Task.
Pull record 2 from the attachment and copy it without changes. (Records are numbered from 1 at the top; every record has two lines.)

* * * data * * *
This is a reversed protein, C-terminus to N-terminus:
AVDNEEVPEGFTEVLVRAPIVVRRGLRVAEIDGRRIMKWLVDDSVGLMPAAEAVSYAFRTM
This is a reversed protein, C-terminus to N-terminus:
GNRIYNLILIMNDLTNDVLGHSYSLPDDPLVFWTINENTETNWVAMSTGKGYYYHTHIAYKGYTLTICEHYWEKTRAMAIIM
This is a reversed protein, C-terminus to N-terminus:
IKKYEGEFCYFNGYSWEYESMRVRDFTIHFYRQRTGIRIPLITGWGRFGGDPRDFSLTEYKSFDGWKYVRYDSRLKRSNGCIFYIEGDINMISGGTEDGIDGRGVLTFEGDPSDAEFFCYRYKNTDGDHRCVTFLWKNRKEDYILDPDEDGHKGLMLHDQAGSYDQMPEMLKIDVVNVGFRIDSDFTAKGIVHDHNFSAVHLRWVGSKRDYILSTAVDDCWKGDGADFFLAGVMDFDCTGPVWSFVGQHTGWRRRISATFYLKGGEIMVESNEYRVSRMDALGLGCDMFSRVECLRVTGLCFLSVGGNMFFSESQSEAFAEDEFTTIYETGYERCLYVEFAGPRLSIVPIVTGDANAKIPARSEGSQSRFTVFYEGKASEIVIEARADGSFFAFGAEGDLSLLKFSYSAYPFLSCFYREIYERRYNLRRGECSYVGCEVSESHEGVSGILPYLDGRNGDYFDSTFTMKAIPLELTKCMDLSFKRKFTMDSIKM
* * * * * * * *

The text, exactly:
This is a reversed protein, C-terminus to N-terminus:
GNRIYNLILIMNDLTNDVLGHSYSLPDDPLVFWTINENTETNWVAMSTGKGYYYHTHIAYKGYTLTICEHYWEKTRAMAIIM